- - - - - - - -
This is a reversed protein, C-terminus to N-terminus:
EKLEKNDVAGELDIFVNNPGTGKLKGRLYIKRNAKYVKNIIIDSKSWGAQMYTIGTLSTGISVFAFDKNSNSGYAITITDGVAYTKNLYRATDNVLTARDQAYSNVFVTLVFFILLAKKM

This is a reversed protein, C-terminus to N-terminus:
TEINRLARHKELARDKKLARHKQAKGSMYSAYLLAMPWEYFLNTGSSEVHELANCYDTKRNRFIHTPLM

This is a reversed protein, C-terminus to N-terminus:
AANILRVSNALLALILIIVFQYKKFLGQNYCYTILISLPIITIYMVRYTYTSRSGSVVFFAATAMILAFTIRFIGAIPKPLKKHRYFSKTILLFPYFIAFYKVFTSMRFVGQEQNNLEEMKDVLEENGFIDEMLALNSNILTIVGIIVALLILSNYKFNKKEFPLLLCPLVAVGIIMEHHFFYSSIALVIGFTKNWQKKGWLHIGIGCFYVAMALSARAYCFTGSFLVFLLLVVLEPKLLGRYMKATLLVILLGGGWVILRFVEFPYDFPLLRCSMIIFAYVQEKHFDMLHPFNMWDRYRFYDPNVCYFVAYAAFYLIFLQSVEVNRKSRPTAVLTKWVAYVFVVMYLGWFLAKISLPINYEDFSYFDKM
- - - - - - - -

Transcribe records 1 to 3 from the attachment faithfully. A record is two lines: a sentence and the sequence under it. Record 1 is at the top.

This is a reversed protein, C-terminus to N-terminus:
EKLEKNDVAGELDIFVNNPGTGKLKGRLYIKRNAKYVKNIIIDSKSWGAQMYTIGTLSTGISVFAFDKNSNSGYAITITDGVAYTKNLYRATDNVLTARDQAYSNVFVTLVFFILLAKKM

This is a reversed protein, C-terminus to N-terminus:
TEINRLARHKELARDKKLARHKQAKGSMYSAYLLAMPWEYFLNTGSSEVHELANCYDTKRNRFIHTPLM

This is a reversed protein, C-terminus to N-terminus:
AANILRVSNALLALILIIVFQYKKFLGQNYCYTILISLPIITIYMVRYTYTSRSGSVVFFAATAMILAFTIRFIGAIPKPLKKHRYFSKTILLFPYFIAFYKVFTSMRFVGQEQNNLEEMKDVLEENGFIDEMLALNSNILTIVGIIVALLILSNYKFNKKEFPLLLCPLVAVGIIMEHHFFYSSIALVIGFTKNWQKKGWLHIGIGCFYVAMALSARAYCFTGSFLVFLLLVVLEPKLLGRYMKATLLVILLGGGWVILRFVEFPYDFPLLRCSMIIFAYVQEKHFDMLHPFNMWDRYRFYDPNVCYFVAYAAFYLIFLQSVEVNRKSRPTAVLTKWVAYVFVVMYLGWFLAKISLPINYEDFSYFDKM